An isolated beach on the island of Guernsey in the English Channel is the scene of the murder of Guy Brouard, one of Guernsey's wealthiest inhabitants and its main benefactor. Forced as a child to flee the Nazis in Paris, Brouard was engaged in his latest project when he died: a museum in honor of those who resisted the German occupation of the island during World War II. It is from this period of time that his murderer may well have come. But there are others on Guernsey with reason to want Guy Brouard dead: his wives, his business associates, his current mistress, the underprivileged teenagers he mentored-any of whom might have harbored a secret motive for murder. As family and friends gather for the reading of the will, Deborah and Simon St. James find that seemingly everyone on the history-haunted island has something to hide. And behind all the lies and alibis, a killer is lurking. In order to bring this person to justice, the St. James must delve into Guernsey's dark history-both past and present-and into the troubled psyche of someone who may have exacted retribution for the most unspeakable crime of all. In A Place of Hiding, bestselling novelist Elizabeth George marks new territory in the darker landscapes of human relationships. She tells a gripping, suspenseful story of betrayal and devotion, war and remembrance, love and loss...and the higher truths to which we must all ultimately answer.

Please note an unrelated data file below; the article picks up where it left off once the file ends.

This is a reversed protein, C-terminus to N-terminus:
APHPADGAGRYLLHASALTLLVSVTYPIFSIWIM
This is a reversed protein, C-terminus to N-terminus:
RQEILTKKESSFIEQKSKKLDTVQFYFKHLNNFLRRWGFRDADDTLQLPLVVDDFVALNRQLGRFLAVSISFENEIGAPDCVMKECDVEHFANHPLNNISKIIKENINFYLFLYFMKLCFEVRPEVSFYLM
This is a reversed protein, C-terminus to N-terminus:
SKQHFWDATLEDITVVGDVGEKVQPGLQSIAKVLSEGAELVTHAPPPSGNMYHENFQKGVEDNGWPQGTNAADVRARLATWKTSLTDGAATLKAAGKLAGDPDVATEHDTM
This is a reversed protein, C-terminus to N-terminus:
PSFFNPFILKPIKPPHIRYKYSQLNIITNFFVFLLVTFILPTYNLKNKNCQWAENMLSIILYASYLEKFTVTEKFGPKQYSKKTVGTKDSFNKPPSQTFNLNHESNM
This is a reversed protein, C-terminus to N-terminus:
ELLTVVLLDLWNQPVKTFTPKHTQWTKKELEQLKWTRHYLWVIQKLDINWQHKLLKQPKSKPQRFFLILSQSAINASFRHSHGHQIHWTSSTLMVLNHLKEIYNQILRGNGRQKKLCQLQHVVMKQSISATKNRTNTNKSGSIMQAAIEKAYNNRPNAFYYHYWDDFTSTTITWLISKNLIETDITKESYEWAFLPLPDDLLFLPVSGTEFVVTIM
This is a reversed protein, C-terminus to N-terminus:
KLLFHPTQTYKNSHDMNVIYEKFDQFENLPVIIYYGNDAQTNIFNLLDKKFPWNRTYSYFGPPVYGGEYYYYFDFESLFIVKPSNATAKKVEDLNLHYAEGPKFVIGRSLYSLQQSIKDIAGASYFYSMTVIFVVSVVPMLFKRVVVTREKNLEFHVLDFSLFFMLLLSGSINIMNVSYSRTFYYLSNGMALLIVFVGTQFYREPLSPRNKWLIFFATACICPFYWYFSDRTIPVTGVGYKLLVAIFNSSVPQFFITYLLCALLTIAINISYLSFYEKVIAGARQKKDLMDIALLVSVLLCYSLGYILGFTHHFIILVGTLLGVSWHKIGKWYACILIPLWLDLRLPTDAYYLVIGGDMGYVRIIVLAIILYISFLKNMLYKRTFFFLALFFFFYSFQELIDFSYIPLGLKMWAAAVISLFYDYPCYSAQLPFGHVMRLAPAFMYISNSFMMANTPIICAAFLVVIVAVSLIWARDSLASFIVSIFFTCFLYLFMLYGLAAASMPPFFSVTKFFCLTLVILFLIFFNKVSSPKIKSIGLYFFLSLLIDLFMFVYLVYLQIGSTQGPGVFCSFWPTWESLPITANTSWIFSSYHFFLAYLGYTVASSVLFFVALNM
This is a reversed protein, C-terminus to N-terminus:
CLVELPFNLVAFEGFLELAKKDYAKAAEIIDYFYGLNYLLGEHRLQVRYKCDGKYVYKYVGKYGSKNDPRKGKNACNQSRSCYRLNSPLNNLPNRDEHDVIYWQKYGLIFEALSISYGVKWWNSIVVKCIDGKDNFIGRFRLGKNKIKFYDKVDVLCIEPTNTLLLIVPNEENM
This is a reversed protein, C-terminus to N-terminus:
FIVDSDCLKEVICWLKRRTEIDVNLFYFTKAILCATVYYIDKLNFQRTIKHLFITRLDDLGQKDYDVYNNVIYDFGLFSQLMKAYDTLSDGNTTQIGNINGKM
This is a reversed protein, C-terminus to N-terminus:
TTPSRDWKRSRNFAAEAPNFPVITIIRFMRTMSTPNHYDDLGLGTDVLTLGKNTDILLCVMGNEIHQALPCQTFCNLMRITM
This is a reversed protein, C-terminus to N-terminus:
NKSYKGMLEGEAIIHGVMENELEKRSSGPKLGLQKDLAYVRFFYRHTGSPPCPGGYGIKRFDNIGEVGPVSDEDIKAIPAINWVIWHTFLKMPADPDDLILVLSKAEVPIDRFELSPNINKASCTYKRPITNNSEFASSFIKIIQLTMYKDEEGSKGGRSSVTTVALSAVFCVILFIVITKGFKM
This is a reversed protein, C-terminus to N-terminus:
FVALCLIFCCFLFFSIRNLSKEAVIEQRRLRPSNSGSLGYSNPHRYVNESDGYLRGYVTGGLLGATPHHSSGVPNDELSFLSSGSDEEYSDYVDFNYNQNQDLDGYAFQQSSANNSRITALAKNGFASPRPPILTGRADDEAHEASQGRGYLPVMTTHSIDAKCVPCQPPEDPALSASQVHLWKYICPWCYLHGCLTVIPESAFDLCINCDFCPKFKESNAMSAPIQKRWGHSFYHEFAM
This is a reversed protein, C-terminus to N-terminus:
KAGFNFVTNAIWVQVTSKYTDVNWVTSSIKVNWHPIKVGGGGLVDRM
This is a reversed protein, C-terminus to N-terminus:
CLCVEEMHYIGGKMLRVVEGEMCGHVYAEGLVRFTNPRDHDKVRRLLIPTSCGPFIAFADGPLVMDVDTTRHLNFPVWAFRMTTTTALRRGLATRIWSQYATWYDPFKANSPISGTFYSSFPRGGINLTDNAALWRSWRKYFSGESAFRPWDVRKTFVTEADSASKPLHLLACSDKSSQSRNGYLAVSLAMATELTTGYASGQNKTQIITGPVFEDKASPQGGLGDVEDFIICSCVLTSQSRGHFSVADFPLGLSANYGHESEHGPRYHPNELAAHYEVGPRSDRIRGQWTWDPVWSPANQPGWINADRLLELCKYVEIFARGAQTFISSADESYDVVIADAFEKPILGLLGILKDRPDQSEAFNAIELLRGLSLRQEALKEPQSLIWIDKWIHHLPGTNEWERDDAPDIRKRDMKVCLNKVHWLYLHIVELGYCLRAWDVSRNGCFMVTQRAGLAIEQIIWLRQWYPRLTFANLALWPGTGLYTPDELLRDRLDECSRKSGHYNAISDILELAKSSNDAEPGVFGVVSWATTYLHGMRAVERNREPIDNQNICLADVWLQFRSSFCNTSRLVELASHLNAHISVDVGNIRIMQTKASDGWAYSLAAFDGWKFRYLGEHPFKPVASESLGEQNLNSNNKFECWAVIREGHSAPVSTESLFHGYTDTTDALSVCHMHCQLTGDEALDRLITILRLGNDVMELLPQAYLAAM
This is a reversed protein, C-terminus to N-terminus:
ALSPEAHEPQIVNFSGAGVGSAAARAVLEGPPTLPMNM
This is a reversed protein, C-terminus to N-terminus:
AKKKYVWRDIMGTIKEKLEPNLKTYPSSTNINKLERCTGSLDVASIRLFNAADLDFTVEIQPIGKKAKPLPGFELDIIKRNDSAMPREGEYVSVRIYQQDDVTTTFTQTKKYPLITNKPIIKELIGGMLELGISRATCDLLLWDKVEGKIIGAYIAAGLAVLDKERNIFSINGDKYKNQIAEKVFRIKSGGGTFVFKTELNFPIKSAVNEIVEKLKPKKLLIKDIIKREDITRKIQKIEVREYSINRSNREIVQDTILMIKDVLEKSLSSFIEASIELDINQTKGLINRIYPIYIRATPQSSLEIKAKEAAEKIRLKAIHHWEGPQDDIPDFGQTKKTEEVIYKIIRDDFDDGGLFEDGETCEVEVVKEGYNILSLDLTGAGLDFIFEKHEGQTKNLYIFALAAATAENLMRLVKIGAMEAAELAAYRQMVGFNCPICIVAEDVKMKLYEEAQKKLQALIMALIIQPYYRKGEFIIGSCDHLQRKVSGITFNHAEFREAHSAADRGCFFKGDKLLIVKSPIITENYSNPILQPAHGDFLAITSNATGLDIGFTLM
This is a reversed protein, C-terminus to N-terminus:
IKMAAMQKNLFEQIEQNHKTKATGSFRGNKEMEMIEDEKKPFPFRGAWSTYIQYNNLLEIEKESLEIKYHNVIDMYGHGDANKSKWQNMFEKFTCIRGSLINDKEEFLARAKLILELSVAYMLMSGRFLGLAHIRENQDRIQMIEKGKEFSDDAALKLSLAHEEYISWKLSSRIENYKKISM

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by Elizabeth George
"Everyone on Guernsey, one of the English Channel Islands, has something to hide. At least, it seems that way to Simon and Deborah St. James when they visit the island to help an old American friend of Deborah's who hasbeen accused of murder. In the latest of her bestselling mystery series, Elizabeth George probes the limits of love and guilt, and may probe the limit of some readers' patience, for this is a rambling tale. Donada Peters is a pro who sticks with every twist and turn. The Guernsey characters exhibit a revealing range of voices, her version of Simon sounds accessibly highbrow, and her Deborah is ever so subtly the insecure whiner that she is (book by book) revealing herself to be. Only the American accents don't work, although Peters delineates their characters expertly. A fine job. A.C.S. (c) AudioFile 2003, Portland, Maine"
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